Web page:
For the physicist Carlo Rovelli infinity is ignorance. It belongs to those “who remain satisfied with their own ignorance, who call infinite that which we don’t understand and delegate knowledge to elsewhere.”
Rovelli, an Italian, must have been brought up a Catholic and so would have herd the questions he describes as “stupendous” that open the book of Ecclesiasticus:
Who can number the sand of the sea, and the drops of rain, and the days of eternity? Who can find out the height of heaven, and the breadth of the earth, and the deep and wisdom?
The passage emphasises the puniness of man, how we must bow down to God (via the Catholic church), and how we must not have the effrontery to try and answer those questions. But I imagine the young Rovelli standing up in the church and shouting “I can.” His mother would slap him and embarrassed haul him the church.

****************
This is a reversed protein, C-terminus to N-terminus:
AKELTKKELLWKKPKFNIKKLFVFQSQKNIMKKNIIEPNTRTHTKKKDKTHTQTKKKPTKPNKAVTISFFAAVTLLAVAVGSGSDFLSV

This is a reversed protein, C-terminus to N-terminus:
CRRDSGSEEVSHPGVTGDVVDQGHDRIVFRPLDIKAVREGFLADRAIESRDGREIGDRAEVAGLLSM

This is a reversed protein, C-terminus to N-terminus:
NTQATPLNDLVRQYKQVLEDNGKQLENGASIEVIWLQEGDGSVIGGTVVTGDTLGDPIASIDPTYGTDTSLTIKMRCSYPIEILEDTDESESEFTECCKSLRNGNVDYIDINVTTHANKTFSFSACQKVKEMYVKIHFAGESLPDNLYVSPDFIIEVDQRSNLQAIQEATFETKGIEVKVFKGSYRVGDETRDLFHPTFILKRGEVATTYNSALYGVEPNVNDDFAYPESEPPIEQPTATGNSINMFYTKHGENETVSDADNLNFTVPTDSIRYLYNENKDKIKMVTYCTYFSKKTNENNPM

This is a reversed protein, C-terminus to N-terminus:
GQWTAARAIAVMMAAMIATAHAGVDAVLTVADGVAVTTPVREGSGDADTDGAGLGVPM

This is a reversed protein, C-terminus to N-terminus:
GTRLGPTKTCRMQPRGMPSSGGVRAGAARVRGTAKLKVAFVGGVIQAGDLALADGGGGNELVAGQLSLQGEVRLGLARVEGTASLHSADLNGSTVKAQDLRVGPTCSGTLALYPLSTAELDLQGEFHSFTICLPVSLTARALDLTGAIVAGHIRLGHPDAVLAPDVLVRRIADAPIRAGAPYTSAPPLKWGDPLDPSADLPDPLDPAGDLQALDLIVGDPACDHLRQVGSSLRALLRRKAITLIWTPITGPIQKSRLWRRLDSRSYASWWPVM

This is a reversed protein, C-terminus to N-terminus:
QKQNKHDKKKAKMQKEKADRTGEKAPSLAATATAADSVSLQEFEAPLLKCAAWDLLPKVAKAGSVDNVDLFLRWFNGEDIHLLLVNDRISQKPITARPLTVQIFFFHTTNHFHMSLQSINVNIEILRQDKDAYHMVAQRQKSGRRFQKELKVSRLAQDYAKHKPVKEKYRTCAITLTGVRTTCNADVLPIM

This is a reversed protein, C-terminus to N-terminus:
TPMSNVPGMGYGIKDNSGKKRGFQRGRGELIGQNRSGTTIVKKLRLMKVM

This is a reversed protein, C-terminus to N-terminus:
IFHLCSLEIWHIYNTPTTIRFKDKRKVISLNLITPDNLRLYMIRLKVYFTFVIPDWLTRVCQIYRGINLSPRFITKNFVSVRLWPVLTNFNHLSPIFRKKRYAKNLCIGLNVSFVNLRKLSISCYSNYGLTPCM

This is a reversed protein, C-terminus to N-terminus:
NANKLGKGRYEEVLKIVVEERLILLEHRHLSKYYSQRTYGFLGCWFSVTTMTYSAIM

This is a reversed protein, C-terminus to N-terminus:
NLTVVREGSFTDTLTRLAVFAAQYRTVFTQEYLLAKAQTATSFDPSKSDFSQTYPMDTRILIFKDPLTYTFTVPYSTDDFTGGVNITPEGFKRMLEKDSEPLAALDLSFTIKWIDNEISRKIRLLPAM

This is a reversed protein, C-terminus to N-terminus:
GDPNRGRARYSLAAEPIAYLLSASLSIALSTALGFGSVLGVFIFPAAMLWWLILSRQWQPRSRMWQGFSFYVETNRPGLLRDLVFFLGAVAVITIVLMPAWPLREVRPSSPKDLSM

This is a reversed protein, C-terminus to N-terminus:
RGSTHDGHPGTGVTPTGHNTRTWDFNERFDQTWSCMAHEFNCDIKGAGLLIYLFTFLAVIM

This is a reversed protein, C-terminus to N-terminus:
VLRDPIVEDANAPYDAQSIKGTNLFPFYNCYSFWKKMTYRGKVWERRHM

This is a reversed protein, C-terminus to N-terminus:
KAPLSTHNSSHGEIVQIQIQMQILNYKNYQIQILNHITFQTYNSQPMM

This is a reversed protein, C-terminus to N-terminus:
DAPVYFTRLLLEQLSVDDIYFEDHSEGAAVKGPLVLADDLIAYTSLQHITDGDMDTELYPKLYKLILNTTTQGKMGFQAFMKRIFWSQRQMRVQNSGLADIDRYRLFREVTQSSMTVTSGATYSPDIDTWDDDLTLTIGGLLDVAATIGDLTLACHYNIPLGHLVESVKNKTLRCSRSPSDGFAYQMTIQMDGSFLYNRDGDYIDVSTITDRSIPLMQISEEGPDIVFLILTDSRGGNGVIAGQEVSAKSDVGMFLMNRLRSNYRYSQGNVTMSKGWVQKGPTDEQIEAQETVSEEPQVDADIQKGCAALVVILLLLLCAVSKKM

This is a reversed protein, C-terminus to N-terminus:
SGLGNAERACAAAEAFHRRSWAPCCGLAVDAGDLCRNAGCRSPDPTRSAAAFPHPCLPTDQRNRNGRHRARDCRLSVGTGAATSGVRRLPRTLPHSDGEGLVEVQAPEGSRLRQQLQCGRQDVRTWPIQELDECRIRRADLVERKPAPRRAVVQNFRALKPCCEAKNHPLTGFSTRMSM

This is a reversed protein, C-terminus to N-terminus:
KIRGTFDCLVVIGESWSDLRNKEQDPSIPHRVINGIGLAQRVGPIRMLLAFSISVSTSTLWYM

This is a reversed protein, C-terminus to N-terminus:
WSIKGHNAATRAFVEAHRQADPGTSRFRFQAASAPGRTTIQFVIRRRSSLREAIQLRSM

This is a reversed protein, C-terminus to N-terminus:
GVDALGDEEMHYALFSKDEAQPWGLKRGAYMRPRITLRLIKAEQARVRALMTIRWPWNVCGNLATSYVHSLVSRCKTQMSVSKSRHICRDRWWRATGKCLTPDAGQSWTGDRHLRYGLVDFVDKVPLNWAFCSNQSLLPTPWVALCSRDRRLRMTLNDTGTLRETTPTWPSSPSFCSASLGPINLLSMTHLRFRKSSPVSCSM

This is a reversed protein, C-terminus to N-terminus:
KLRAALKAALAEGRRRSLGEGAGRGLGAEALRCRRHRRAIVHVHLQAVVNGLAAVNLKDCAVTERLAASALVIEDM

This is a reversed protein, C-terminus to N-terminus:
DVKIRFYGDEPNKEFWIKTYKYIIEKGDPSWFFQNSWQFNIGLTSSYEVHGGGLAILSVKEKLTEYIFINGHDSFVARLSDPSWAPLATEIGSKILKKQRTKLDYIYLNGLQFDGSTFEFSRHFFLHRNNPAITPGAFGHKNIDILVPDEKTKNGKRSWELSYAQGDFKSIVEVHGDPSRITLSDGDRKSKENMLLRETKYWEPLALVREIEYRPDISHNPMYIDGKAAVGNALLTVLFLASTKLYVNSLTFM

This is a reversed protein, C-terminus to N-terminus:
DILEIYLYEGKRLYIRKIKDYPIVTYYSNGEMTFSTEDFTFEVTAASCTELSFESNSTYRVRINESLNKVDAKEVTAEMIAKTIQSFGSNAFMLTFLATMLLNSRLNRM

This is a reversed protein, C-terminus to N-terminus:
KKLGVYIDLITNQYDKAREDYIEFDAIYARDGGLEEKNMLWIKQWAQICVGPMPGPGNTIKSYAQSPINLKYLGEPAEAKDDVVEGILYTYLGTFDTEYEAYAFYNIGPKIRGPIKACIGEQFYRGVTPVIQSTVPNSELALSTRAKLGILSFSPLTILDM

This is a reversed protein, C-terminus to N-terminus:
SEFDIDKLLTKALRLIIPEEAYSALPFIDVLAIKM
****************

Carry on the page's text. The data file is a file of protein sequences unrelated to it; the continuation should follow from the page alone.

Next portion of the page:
But he wouldn’t have been the first to be so audacious. Archimedes soon after Eccliasticus was written wrote The Sand Reckoner and argued that the number of grains of sand is “finite and can be determined.” He doesn’t claim to be able to answer the question exactly, but his play full book “is rebellion against the renunciation of the desire to know: a declaration of faith in the comprehensibility of the world.”
Rovelli regrets that Eccliasticus, representing ignorance, has spread so widely through religion while The Sand Reckoner, representing the enthusiasm to learn and understand, is poorly known.
There may be more than 100 billion galaxies each with 100 billion stars, but modern quantum physics has abolished the idea of the infinite (and so of God?). Rovelli ends with a poetic flourish, which perhaps backfires: “The only truly infinite thing is our ignorance.”